Imagine you’re writing a check for a couple thousand dollars to a hospital. It’s not for charity or for a treatment you received, and you’re not made of money. You hand it over just because. Now, imagine that you have already written that check. It wasn’t for the greater good, or for higher quality treatment, it was simply because some of your medical bills were miscoded, but your insurance company and hospital did not bother to look for miscalculations. 

Are you a little upset?

It’s not uncommon for patients to pay for a medical treatment they didn’t receive, or for equipment that didn’t need to be used, or to overpay for a healthcare service—our clients receive bogus bills all the time. Medical billing errors in this country may be as high as 80%, the Wall Street Journal reports. And the Washington Post reports that of 11,000 people surveyed, only 5% could spot an error in their bill. 

So if you’ve ever been sent a medical bill and thought, “Why on earth was my routine procedure so expensive?”, then requested an itemized bill—only to find that both you and your insurance rep can’t decode this mysterious charge anyway, don’t worry. You’re not crazy, and you’re not alone.

One blogger, The Incidental Economist, writes,

In the past five years I estimate I’ve found nearly $2,000 worth of errors in my medical bills. It isn’t that my family uses a lot of health care (we don’t) or that we see unscrupulous providers (we don’t). It is just that I am aware that there are a lot of medical billing errors so I look for them, and I find them. Last month I found one. I questioned a $680 charge on a medical bill and followed the trail back to the source of the error. What I found amazed me: a nearly $1,000,000 hospital billing mistake!

When the Incidental Blogger concluded his investigation into the $680 charge on his bill, he found that he was not alone—for three years, other patients had seen the same errant charge. The source of the error: a computer glitch.

Computer glitches and out-of-touch insurance reps aren’t the only causes for billing errors. A recent NYT article reports:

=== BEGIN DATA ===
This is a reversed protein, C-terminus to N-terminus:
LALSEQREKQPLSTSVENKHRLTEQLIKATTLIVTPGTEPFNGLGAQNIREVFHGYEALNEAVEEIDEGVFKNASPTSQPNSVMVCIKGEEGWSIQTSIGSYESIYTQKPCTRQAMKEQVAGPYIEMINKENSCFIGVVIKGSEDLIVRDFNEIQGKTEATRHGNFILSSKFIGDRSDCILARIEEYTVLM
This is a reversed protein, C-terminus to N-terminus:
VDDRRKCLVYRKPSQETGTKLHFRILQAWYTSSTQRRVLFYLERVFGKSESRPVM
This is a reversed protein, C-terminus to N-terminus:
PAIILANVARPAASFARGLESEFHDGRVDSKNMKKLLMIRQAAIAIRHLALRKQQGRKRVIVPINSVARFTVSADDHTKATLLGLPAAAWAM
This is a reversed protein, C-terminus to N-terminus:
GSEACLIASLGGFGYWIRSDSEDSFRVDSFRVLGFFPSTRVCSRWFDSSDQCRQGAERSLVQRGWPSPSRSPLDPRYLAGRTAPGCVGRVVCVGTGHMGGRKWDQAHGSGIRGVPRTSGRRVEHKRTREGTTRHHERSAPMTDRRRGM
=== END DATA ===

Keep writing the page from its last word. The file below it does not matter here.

… some spinal surgeons have turned to consultants — including a Long Island company called Business Dynamics RCM and a subsidiary, the Business of Spine — that offer advice on how to increase revenue through “innovative” coding, claim generation and collection services.

Then there’s the problem of drive-by doctoring, a practice that some doctors are saying has become commonplace. An out-of-network doctor or healthcare worker performs tasks that an in-network nurse, resident or assistant could perform, and bills the patient for tens of thousands of dollars. One patient received a $117K bill from an assistant surgeon who he didn’t even remember meeting, while another patient, admitted to a hospital for emergency back surgery, who later received a hospital bill including services he did not realize had occurred.

Here at Sherpaa, our clients present us similarly expensive and traumatic errors.

When one of our clients gave birth earlier this year, the hospital sent her a bill for $2,880. It turns out, her provider billed her insurance company with the wrong ID number. Needless to say, she didn’t have to pay the $2.8K. 

Sometimes, it’s not just an error that’s at stake. A different client was billed $6,400 for a four-night hospital stay. This was a little more complex: it wasn’t a stay that their insurance company normally covers. But our Insurance Specialists are reluctant to back down, and after we made our appeal, stating that it was a medical necessity, our client’s bill was reduced to $200.

Our healthcare system is rife with mistakes, small and large. With eight out of ten hospital bills containing errors, the average bill is 25% more expensive. It’s no wonder that when patients and procedures alike are labelled as mere numbers, you’ll find a few miscodings. But we’d rather not see the patient picking up the tab for someone else’s carelessness. 

ABC News and the Incidental Economist both offered remedies for our national affliction. ABC News suggests you buy a software review package, or if the bill is too complex, get a claims assistance professional. The Incidental Economist took a more DIY approach, and he offers a step by step account of how he rid himself of the $680 error. He’s a veteran of spotting errors in his own bills and by now has a “usual procedure of inquiry”.  Both options can be time-consuming, risky, and imprecise. 

Sherpaa offers you an easier way: send us all your bills before you pay them. Our experts will check them for errors, curate appeals to your insurance company if you think something should be covered, and you can just sit back, relax, and keep your checkbook in your pocket.

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